(3) Dark Horses know their strategies: this is about figuring out how to get better at things that you care about the most. The authors use the example of becoming a Grandmaster Sommelier: “At some point, every aspiring sommelier must confront their own inadequacies and face the daunting reality that the standard strategies that carried them this far–the One Best Ways–are not enough to get them to the supreme level of excellence.” (pg. 141)
How many times have we, as educators, given a test as the only way to allow our students to show mastery? Maybe we even offer “picking from options”…but do we offer choice?
(4) Dark Horses ignore the destination: The message in this part of the book is that if you commit early to a destination and a path to get there, you close of opportunities that you may not have known were there. In other words, you don’t know what you don’t know! In the Dark Horse mindset, timelines are distractions. This is problematic for education because we have set standardized timelines for learning – and it is approximately 17 years long!
When we look at when humans learn to tie shoelaces, speak, eat on their own, etc… the timeline is wide and long. But then, in a certain grade, at a certain age, we expect major milestones to happen within 9 months across the board: learn to read, learn to write, learn algebra, etc… Then we expect that 21 years later, they know what they want to be, and get a job doing that. A Dark Horse is deeply troubled by this…
“Destinations are great for institutions. They’re catastrophic for fulfillment” (pg. 145)
Dark Horse: Second Half of the Book:
The second half of the book does an excellent job of establishing the context and why the time is now to act like a Dark Horse! In our current paradigm, there is a covenant that we follow: all people are equal – here the authors quote George Orwell’s Animal Farm: “All animals are equal, but some animals are more equal than others.” (pg. 212) But the Dark Horse covenant follows the belief that we all have value and talent, and that there is no standard of success. “What we really require, if we hope to build a better and fairer system of opportunity is a logical formulation that explains how everybody can have talent – and how we might design a new system around such a conception.” (pg. 197)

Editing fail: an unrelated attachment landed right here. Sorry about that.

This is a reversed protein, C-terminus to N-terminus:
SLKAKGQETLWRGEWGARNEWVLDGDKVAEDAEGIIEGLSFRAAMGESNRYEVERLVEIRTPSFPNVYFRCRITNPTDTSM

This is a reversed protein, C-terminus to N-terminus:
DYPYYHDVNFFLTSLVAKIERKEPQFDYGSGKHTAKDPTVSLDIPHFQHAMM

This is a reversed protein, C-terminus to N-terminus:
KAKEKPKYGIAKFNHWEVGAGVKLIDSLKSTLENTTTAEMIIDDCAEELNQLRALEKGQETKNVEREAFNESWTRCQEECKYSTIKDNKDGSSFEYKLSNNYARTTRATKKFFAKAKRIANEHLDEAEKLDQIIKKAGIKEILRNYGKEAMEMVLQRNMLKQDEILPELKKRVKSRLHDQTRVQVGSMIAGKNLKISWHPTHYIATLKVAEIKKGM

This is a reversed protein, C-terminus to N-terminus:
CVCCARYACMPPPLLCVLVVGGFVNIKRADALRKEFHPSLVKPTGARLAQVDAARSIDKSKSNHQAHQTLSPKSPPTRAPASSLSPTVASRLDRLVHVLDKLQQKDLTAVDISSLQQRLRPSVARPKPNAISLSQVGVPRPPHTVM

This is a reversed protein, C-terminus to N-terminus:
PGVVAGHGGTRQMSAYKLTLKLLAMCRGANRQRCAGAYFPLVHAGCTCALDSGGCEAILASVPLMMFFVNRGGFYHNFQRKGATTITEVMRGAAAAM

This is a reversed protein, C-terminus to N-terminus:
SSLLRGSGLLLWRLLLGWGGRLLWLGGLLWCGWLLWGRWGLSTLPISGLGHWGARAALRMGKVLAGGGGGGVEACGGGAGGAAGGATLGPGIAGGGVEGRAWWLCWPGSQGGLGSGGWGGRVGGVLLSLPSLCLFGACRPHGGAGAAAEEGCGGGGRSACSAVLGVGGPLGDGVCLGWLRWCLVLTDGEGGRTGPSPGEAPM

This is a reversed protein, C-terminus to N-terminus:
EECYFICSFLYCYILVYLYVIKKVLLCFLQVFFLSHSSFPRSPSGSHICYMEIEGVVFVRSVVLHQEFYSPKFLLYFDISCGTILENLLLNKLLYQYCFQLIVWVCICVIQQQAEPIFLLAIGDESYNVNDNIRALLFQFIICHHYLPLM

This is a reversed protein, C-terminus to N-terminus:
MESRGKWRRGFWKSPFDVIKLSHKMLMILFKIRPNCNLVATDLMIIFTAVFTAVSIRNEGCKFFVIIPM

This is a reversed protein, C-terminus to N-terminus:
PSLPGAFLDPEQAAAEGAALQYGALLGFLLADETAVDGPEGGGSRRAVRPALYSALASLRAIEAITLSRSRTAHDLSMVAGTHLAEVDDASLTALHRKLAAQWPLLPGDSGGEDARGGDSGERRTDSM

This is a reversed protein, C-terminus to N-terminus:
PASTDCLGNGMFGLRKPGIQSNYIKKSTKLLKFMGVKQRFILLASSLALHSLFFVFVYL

Currently, we put all our students together by age, give them a set of “know, understand and then do”. Success is measured by how someone can do the same thing as everyone else only better, faster, etc… Then we put them in a pool of standardized system of talent selection for post-secondary schools. These schools have quotas to fill – therefore there could be 100 incredibly talented students, but if you can only admit 70, then it become arbitrary. Therefore, these schools are selecting talent, not developing it. So, instead of asking all our students to do the same thing – just better than anybody else:
“Now we have the chance to ratify a Dark Horse Covenant, predicated on the belief that everyone possesses the potential for their own variety of merit and endorsing a core value of fulfillment leading to a system of opportunity where anyone and everyone can succeed. This democratic meritocracy will be enforced by individuals, with the consent of individuals.” (pg. 217)
WHAT? How is this possible? The authors do a deep-dive into two educational institutions as examples of where this covenant is already taking shape:
Check these out!
As I was reading, I began asking myself: ‘who are the Dark Horses that I’ve been involved with educating? Have I unconsciously driven the Dark Horse out of them, or have I nurtured these skills and strategies. How might I shift our conversations to systems and structures to develop Dark Horse mindsets?
These are questions that hit close to home, and I hope that you can pick up this book and start asking them with me.